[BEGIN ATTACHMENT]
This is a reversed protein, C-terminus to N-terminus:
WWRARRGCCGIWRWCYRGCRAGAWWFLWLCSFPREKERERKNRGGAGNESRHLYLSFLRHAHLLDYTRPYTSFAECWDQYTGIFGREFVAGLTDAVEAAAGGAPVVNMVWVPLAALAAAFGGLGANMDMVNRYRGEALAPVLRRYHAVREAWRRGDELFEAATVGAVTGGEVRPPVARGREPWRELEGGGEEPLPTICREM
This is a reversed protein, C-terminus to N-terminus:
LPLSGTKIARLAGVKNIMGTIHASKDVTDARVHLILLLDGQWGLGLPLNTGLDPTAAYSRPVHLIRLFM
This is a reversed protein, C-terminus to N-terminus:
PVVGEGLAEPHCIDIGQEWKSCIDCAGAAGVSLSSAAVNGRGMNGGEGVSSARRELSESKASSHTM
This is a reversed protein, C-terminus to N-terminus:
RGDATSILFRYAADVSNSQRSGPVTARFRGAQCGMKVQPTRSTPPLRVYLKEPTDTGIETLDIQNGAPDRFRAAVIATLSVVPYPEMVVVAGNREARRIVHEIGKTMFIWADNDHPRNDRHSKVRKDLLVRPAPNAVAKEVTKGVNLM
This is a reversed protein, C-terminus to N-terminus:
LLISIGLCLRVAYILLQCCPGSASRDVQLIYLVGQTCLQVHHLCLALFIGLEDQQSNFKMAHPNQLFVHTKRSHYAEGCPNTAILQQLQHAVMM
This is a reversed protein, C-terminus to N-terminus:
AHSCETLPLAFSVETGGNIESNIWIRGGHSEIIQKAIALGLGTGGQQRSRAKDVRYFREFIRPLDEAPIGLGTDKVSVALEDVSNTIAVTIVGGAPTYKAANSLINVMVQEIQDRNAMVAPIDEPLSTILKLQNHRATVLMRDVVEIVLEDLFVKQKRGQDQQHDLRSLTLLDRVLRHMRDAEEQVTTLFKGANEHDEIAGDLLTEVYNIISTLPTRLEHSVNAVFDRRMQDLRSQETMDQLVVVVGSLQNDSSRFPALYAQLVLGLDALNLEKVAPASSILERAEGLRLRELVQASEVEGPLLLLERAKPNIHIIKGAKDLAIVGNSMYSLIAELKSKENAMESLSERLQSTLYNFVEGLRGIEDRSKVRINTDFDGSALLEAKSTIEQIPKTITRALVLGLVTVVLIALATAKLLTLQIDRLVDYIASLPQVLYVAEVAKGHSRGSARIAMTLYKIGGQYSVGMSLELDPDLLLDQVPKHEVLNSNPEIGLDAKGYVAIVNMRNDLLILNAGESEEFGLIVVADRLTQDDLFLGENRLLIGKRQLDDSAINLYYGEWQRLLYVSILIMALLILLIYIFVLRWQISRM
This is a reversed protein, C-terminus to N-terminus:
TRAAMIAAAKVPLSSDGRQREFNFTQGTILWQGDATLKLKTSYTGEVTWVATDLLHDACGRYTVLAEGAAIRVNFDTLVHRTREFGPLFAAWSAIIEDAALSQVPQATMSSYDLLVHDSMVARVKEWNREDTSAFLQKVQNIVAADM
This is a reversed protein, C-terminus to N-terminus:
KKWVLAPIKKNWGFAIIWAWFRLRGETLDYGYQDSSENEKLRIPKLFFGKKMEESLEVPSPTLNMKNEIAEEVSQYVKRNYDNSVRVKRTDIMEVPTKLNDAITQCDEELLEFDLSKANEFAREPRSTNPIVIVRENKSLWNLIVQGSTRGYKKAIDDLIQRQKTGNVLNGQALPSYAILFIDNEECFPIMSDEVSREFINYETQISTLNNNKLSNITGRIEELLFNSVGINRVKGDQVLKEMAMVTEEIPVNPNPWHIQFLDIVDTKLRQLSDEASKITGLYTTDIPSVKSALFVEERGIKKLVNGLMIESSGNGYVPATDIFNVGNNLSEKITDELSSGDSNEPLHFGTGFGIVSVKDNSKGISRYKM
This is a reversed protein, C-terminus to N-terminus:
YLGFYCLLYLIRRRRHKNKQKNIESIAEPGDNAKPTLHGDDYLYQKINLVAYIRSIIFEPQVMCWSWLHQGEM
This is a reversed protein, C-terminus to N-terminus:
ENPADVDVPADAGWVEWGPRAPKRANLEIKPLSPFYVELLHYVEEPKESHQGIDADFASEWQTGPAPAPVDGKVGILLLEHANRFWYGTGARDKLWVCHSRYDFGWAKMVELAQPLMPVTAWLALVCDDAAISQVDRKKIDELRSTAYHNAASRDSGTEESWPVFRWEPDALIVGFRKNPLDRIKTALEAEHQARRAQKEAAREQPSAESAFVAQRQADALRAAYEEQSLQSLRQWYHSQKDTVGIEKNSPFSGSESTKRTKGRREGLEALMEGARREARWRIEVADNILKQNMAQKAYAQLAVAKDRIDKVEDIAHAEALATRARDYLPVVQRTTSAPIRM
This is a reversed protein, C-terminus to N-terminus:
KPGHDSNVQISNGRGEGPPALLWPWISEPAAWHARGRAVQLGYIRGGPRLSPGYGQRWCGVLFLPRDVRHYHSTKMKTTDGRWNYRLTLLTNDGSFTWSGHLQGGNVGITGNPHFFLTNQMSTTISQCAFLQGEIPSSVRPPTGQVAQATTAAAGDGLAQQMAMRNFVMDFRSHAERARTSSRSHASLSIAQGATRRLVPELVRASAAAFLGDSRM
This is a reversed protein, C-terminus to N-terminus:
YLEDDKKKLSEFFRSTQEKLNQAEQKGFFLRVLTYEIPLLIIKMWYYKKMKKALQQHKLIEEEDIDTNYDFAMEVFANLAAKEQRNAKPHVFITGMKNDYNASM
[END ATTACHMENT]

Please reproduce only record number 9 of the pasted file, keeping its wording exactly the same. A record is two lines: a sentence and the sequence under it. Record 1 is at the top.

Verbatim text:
This is a reversed protein, C-terminus to N-terminus:
YLGFYCLLYLIRRRRHKNKQKNIESIAEPGDNAKPTLHGDDYLYQKINLVAYIRSIIFEPQVMCWSWLHQGEM